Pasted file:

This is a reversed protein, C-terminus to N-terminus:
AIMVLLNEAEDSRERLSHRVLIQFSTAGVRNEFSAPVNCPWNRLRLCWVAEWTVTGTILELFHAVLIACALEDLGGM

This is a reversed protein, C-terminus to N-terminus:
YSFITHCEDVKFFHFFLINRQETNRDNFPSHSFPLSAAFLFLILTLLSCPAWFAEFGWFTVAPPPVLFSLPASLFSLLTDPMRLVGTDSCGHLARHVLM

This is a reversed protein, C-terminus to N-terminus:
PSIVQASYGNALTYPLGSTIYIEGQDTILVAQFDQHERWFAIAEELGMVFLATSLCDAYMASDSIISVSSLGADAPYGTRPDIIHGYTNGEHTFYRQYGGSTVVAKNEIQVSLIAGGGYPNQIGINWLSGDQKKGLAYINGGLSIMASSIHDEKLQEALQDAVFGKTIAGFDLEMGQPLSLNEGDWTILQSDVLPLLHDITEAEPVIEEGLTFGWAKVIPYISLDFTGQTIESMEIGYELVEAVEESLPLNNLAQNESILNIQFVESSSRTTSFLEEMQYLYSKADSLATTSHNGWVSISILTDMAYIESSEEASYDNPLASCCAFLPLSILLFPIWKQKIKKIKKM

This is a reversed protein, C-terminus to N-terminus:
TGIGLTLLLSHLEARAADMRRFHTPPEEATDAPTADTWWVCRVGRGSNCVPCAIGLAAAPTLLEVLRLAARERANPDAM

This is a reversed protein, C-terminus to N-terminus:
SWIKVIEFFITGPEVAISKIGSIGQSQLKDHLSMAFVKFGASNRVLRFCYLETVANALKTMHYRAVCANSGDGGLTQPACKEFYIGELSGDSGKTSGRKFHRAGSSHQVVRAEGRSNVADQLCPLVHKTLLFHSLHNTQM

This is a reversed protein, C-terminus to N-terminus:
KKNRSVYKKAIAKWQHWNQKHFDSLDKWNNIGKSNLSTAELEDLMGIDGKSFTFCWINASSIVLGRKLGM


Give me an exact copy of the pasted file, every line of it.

This is a reversed protein, C-terminus to N-terminus:
AIMVLLNEAEDSRERLSHRVLIQFSTAGVRNEFSAPVNCPWNRLRLCWVAEWTVTGTILELFHAVLIACALEDLGGM

This is a reversed protein, C-terminus to N-terminus:
YSFITHCEDVKFFHFFLINRQETNRDNFPSHSFPLSAAFLFLILTLLSCPAWFAEFGWFTVAPPPVLFSLPASLFSLLTDPMRLVGTDSCGHLARHVLM

This is a reversed protein, C-terminus to N-terminus:
PSIVQASYGNALTYPLGSTIYIEGQDTILVAQFDQHERWFAIAEELGMVFLATSLCDAYMASDSIISVSSLGADAPYGTRPDIIHGYTNGEHTFYRQYGGSTVVAKNEIQVSLIAGGGYPNQIGINWLSGDQKKGLAYINGGLSIMASSIHDEKLQEALQDAVFGKTIAGFDLEMGQPLSLNEGDWTILQSDVLPLLHDITEAEPVIEEGLTFGWAKVIPYISLDFTGQTIESMEIGYELVEAVEESLPLNNLAQNESILNIQFVESSSRTTSFLEEMQYLYSKADSLATTSHNGWVSISILTDMAYIESSEEASYDNPLASCCAFLPLSILLFPIWKQKIKKIKKM

This is a reversed protein, C-terminus to N-terminus:
TGIGLTLLLSHLEARAADMRRFHTPPEEATDAPTADTWWVCRVGRGSNCVPCAIGLAAAPTLLEVLRLAARERANPDAM

This is a reversed protein, C-terminus to N-terminus:
SWIKVIEFFITGPEVAISKIGSIGQSQLKDHLSMAFVKFGASNRVLRFCYLETVANALKTMHYRAVCANSGDGGLTQPACKEFYIGELSGDSGKTSGRKFHRAGSSHQVVRAEGRSNVADQLCPLVHKTLLFHSLHNTQM

This is a reversed protein, C-terminus to N-terminus:
KKNRSVYKKAIAKWQHWNQKHFDSLDKWNNIGKSNLSTAELEDLMGIDGKSFTFCWINASSIVLGRKLGM